Arendt considers freedom as being dependent on activities in the public sphere by giving it a political meaning. The existence of freedom in the public sphere is linked to the citizen’s actions. Freedom is a power attached to the actions that take place in the public sphere, which is the common space of people. In this sense, freedom and action are complementary forces in the public sphere. According to this definition, there is no freedom in the private sphere and in societies where tribal norms are valid.
“They become liberated spaces that can be occupied. A rich indetermination gives them, by means of a semantic rarefaction, the function of articulating second, poetic geography on top of the geography of the literal, forbidden, or permitted meaning. They insinuate other routes into the functionalist and historical order of movement. Walking follows them: ‘I fill this great empty space with a beautiful name.”
― Michel de Certeau, The Practice of Everyday Life
The ‘new man’ creation of capitalism
Antonio Gramsci, in his ‘Prison Notebooks’, describes Americanism and Fordism as “the greatest collective attempt ever to create a new type of worker and a new type of man, with unprecedented speed and a consciousness of purpose unmatched in history”. “New ways of working cannot be separated from a certain way of living, thinking and feeling life.” For Gramsci, the problems of sexuality, the family, forms of moral oppression, consumerism, and state politics were all related to the effort to create a specific type of worker “suitable for the new kind of work and production process”. But even twenty years after Fordism’s first thrust, Gramsci concluded: “This preparation is only in its early stages and is therefore somewhat mythical.”
Thus, in 1916, Ford introduced the “privileged”, mostly immigrants, in order to ensure that the “new man” created by mass production had moral integrity, a good family life, and the capacity to apply sane and rational consumption patterns so that he could fit the needs and expectations of capital. was sending an army of social workers to the workers’ homes. The experiment did not last long, but the very fact that this experiment was carried out heralded the deep social, psychological, and political problems that Fordism would raise.
“It is clear that freedom is not the hallmark of all human interaction and of all community. The factor that dominates the actions and behaviors in which people live together but cannot form a political organization -for example, in tribal societies or the private sphere of the household– is not freedom, but concerns and concerns about the necessities of life and the protection of life” (Arendt, 2004: 202)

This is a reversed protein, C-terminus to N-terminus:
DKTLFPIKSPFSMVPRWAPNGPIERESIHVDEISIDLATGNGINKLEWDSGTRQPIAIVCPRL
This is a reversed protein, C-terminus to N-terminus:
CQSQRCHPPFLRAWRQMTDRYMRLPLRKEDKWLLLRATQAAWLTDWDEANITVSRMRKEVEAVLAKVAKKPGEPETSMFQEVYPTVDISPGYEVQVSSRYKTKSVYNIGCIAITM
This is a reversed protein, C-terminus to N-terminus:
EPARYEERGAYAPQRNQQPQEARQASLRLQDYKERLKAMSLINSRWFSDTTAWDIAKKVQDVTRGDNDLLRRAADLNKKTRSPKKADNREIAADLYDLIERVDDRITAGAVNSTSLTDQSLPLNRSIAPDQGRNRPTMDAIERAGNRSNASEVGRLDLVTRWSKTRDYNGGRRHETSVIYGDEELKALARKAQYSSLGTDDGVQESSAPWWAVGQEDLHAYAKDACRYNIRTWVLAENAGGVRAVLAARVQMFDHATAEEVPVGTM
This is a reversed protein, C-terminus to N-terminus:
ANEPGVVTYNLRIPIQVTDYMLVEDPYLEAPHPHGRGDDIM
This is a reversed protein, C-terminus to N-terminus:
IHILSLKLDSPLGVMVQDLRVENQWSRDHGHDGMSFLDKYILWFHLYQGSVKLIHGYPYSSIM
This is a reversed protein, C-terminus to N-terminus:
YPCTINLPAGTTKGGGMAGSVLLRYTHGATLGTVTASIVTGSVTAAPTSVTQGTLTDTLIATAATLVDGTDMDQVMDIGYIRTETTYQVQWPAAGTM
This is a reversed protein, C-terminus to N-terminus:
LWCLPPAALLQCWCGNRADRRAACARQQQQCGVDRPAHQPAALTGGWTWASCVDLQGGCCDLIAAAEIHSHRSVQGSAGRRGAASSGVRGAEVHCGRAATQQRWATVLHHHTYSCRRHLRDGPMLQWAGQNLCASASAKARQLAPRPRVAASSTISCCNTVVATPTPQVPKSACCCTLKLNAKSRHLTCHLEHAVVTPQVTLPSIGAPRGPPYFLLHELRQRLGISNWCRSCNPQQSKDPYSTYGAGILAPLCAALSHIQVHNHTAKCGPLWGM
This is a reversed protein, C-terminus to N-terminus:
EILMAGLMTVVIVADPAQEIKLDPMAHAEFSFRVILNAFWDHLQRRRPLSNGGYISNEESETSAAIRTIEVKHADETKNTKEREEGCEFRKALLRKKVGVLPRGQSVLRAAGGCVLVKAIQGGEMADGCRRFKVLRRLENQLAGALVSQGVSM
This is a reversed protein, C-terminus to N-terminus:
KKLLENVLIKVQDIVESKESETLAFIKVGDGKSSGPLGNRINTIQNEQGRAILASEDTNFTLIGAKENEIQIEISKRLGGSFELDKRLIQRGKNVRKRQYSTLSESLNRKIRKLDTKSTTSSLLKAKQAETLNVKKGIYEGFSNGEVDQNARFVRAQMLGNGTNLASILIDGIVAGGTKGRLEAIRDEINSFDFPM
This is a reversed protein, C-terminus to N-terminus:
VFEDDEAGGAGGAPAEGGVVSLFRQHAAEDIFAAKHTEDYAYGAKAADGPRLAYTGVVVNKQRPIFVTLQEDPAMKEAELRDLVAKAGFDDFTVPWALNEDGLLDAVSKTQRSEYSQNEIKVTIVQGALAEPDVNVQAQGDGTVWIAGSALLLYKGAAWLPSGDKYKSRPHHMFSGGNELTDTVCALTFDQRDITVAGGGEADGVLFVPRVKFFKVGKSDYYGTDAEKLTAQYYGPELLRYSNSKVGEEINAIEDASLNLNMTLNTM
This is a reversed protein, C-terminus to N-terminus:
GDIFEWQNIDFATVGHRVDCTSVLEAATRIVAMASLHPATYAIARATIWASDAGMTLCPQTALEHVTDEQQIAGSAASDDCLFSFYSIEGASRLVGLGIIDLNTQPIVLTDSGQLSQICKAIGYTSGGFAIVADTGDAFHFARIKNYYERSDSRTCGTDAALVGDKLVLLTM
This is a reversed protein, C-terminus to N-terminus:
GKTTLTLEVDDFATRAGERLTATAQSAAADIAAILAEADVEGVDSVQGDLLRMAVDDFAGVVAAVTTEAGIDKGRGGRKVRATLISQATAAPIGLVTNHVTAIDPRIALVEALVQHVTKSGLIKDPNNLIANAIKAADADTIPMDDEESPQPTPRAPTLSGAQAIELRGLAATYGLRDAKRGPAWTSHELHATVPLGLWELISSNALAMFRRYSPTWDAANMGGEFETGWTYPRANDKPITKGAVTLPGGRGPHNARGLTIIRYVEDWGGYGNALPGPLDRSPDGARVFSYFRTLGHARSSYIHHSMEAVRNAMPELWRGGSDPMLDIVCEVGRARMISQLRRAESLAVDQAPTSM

The public has a political character
In socialist practices (at least in theory), the free public sphere of labor, the cultural sphere, and the political sphere coexist. The private space of the family, along with the private property of the family, will be transformed and destroyed as soon as possible. Spatial organizations in socialism will first start with the realization of the place of labor. For example, the call centers of all important public event buildings in London today are in India, but the attendant at one end of the phone describes an address that he does not know, makes reservations, etc. Realization of space will eliminate alienation from space (just like alienation from labor). In many more steps like this, we will discuss the spatial constructions of socialism.
**Note that I am not adequate to discuss totalitarianism tendencies in socialist ideologies and practices however it is not deniable the reflections in the certain circumstances.**
So far, the spaces of capital have been much discussed. Many thinkers, especially Foucault, focus on the spaces of organized oppression (prisons, hospitals, schools, and other institutions of social control). At this point, I think we should listen to De Certeau. De Certeau identifies a basis for understanding the fermentation of popular, localized street cultures, even as he articulates them within the framework imposed by an all-encompassing, oppressive order. According to him, the aim is not to reveal how the violence of order turns into a disciplinary technology, but rather to shed light on the hidden forms in which the scattered, semi-organized or organized, tactical, strategic, and temporary creativity of groups and individuals who are already caught in the net of ‘discipline’ take place…
Certeau, in response to Foucault, explains why spaces are so much easier to “liberate” than Foucault realizes, precisely because social practices create spaces rather than constrain them locally within an oppressive network of social control.